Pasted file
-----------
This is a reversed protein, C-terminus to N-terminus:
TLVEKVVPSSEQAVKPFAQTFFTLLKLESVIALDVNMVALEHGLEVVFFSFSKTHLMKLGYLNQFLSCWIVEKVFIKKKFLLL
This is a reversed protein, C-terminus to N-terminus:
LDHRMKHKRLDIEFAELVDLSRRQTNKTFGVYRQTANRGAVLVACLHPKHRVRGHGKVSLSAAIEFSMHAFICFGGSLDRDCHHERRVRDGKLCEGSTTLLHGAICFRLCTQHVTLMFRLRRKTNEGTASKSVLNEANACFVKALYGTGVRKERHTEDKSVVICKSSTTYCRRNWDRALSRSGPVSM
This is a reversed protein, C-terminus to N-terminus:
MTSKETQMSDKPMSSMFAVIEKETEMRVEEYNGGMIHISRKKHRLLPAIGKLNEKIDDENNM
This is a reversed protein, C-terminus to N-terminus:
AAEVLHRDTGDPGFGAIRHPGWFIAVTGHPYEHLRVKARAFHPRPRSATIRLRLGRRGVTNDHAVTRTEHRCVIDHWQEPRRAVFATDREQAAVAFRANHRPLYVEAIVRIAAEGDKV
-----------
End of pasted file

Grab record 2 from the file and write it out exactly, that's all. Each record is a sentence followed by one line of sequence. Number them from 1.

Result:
This is a reversed protein, C-terminus to N-terminus:
LDHRMKHKRLDIEFAELVDLSRRQTNKTFGVYRQTANRGAVLVACLHPKHRVRGHGKVSLSAAIEFSMHAFICFGGSLDRDCHHERRVRDGKLCEGSTTLLHGAICFRLCTQHVTLMFRLRRKTNEGTASKSVLNEANACFVKALYGTGVRKERHTEDKSVVICKSSTTYCRRNWDRALSRSGPVSM